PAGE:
Unforunately, not everything is downloaded. You won’t find items you’ve shared from other peoples’ walls. And, sadly, you won’t find any of the witty commentary from your friends on your posts.

Even with these drawbacks, it will still be a great way to look back at your activities. When I downloaded my archive I was able to see back in time to the first posts I made back in the summer of 2008 when I first joined Facebook, all the way up through the posts I made this morning.


Ashes to Ashes, Dust to Diamonds: Mourning Jewelry

19 Oct 2013

Mourning jewelry has been around for a very long time. Memorial rings for deceased individuals date back to the Roman Empire. In modern times, evidence of mourning jewelry dates back to the fifteenth century. It reached its zenith in the 18th and 19th centuries.

In early times, people would often leave money in their wills to purchase mourning jewelry for family and/or friends. William Shakespeare left money in his will for his friends Hamnet Sadler, John Hemynges, Richard Burbage, and Henry Cundell to purchase memorial rings.

For most people, the rings would be made of brass. These were more economical and affordable. For people who were more well-off, the rings might be made of silver or gold. For very wealthy people, the rings might be encrusted with jewels, such as rubies or diamonds.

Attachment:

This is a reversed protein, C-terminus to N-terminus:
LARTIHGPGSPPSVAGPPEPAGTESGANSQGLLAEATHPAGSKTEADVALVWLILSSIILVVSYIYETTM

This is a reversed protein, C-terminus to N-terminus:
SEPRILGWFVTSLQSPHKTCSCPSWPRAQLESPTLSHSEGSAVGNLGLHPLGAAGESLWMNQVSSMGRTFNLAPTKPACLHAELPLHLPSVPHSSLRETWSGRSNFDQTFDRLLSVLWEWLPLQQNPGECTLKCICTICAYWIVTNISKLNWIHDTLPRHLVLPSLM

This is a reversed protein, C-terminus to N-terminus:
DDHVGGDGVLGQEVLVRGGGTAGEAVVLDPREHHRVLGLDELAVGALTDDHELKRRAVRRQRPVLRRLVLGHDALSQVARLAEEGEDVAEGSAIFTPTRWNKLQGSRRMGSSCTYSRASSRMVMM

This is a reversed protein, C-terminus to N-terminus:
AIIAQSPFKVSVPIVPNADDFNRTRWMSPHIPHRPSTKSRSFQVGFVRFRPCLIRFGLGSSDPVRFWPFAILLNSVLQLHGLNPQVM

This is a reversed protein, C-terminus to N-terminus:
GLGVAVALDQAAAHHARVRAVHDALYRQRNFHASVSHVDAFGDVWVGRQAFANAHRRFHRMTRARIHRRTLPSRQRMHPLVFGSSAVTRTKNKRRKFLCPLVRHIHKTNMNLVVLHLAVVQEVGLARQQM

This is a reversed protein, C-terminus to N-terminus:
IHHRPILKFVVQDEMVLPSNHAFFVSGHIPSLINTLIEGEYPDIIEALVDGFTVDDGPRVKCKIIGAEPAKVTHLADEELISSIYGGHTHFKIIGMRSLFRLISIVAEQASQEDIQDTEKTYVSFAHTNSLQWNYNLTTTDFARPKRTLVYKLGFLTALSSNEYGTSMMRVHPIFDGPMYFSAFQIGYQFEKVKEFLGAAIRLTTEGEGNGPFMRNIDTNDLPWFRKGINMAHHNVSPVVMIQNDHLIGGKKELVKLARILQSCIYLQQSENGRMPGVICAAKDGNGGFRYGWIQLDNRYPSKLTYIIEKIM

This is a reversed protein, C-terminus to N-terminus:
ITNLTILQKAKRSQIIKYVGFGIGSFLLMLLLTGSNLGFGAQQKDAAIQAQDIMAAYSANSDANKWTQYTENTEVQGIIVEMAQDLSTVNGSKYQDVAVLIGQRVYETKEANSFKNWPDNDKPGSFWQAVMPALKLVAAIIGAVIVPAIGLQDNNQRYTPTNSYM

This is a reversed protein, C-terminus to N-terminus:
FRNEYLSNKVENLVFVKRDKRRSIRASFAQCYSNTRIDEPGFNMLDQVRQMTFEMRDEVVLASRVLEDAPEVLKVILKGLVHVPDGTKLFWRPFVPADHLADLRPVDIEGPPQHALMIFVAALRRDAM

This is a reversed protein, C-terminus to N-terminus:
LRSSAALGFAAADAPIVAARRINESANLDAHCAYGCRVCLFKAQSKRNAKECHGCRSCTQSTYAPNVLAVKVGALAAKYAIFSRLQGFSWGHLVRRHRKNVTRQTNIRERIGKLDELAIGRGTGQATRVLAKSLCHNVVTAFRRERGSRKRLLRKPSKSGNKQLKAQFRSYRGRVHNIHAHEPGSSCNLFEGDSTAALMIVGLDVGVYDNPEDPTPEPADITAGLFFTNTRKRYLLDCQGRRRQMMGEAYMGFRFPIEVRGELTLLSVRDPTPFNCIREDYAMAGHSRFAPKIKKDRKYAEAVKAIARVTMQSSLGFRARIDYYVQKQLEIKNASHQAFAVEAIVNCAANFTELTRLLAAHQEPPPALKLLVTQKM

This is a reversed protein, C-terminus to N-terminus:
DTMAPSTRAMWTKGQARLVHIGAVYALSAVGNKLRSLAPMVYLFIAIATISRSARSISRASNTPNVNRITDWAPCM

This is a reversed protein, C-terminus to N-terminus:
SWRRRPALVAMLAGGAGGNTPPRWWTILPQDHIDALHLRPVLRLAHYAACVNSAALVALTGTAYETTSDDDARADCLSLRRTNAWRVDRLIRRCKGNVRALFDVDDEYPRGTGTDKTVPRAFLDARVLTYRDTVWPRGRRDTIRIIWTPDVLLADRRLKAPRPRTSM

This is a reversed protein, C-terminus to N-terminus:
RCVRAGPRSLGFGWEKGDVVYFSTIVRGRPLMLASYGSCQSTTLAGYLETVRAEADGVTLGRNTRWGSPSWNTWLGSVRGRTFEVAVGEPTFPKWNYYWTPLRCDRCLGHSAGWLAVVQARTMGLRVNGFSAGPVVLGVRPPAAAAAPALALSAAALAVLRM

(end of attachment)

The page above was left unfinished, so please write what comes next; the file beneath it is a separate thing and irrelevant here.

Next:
Born in London in 1717, William Parsons matriculated from Eaton in 1735 and obtained a position as midshipman in the Royal Navy. He married in 1740, and shortly thereafter joined the British Army as an Ensign. He was addicted to gambling, which caused him to consistently lose his money. He ended up being arrested when he resorted to forgery. Although sentenced to death, his family and friends got the sentence reduced to transport. Arriving in Virginia in winter, he found conditions not to his liking and attempted to return home in summer. He continued his illegal ways, and was sentenced to Newgate, eventually being executed for his crimes in February 1750. A few days before his death, he ordered that a diamond mourning ring be made with the inscription “William Parsons, ob. 11 Feb. 1750-1. Æt. 33. When this you see Remember me.” to be delivered to “a certain young Lady, as the last Token of his Affection for her.” (His story was told in The New-York Gazette in the Weekly Post-Boy, August 26, 1751, No. 449, p. 1–2).

Originally, these rings were simple hoops. As time progressed, they were embellished with mottos, such as “Memento Mori” (Remember that you will die). Sometimes they would be adorned with the name of the deceased and his/her birth and death dates. More complex rings were engraved with symbols like those used on gravestones.  Skulls, coffins, skeletons, urns, and more might be engraved on the rings.

While rings were most popular, many different types of jewelry could be made. Pendants, charms, bracelets, and more were also created as mourning jewelry.

Victorian Mourning Hair  Jewelry


As time marched on into the Victorian era, a new type of mourning jewelry became popular. This jewelry was made from the hair of the deceased. Rings, earrings, bracelets, pretty much all kinds of jewelry could be created by weaving the hair. Metals were often used for decoration or practical matters, such as clasps. (You can read more about this in The Victorian Obsession with Hair, Result: Mourning Jewelry)